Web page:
Other than this, we know very little about Rahula. He does not seem to have been prominent at being either a Dharma teacher or a trainer of other monks. It is likely that Rahula kept himself in the background so that he could not be accused of taking advantage of being the son of the Enlightened One.

Big Uncle

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Re: Enlightened in 1 Lifetime
« Reply #1 on: July 21, 2012, 03:43:43 PM »
This is indeed very interesting. Rahula is famous to be one of the 16 Arhats besides being known as just the Buddha's son. It is beautiful how the Buddha gave special attention to his only son culminating with the son having achieved Nirvana. Here's a excerpt of how the Buddha guided his son towards realizing true cessation.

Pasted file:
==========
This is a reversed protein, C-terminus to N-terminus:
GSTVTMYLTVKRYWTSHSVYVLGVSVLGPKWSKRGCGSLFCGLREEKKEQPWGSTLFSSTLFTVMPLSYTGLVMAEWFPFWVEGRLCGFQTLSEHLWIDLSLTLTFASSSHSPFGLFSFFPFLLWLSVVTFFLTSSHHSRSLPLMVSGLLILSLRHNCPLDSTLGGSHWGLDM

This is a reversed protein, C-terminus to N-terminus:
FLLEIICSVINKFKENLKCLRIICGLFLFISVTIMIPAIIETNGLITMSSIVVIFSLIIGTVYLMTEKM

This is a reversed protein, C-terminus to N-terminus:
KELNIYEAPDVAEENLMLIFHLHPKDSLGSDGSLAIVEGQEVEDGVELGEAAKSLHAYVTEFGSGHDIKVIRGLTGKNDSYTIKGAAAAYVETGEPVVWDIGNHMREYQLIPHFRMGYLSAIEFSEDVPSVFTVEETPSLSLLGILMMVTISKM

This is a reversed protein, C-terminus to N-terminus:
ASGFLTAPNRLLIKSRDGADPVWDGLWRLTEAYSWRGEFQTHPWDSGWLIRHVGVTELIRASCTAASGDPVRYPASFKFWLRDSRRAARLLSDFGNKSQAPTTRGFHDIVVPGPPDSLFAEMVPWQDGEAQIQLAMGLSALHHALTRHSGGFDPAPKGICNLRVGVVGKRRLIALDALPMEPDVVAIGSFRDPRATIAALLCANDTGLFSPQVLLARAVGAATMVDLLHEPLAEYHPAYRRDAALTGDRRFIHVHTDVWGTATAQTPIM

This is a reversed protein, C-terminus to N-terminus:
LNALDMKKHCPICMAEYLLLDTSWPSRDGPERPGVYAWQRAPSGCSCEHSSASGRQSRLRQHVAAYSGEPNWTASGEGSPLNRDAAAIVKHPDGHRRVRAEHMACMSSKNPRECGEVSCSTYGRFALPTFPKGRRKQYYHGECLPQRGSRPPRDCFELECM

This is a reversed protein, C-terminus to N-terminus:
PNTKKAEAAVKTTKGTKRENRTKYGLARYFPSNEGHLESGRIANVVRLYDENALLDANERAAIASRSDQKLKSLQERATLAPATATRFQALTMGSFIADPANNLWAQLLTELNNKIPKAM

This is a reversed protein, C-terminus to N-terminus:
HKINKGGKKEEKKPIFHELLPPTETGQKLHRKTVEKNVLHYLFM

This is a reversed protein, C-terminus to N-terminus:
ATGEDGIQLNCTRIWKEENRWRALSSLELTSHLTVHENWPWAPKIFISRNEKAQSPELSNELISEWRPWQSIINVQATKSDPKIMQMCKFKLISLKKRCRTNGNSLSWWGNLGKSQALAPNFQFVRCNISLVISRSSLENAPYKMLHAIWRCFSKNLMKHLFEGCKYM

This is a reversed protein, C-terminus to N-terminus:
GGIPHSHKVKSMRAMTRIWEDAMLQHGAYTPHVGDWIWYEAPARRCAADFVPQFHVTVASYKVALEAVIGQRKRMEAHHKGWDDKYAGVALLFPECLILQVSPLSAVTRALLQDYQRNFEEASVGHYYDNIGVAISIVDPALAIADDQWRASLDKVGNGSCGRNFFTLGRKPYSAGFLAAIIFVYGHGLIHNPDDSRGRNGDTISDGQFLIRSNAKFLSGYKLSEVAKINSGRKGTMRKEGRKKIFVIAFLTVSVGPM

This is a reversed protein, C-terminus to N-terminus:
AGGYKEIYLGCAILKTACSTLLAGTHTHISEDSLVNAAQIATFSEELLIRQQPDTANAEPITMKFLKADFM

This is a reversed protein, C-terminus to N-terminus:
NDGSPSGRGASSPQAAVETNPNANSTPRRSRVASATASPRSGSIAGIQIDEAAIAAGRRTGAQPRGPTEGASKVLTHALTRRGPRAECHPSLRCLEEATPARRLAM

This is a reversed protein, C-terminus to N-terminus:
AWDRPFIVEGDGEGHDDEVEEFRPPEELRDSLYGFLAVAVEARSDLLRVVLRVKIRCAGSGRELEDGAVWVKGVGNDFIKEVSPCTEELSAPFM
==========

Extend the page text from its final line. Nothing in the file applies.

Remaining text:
Cula-Rahulovada Sutta: The Shorter Exposition to Rahula
translated from the Pali by
Thanissaro Bhikkhu
© 2006–2012
I have heard that on one occasion the Blessed One was staying at Savatthi, in Jeta's Grove, Anathapindika's Monastery. Then, as he was alone in seclusion, this line of thinking arose in the Blessed One's awareness: "The mental qualities that ripen in release have ripened in Rahula. What if I were to lead Rahula further to the ending of the mental fermentations?"

Then the Blessed One, early in the morning, put on his robes and, carrying his bowl & outer robe, went into Savatthi for alms. Having gone for alms in Savatthi, after the meal, returning from his alms round, he said to Ven. Rahula, "Fetch your sitting cloth, Rahula. We will go to the Grove of the Blind to spend the day."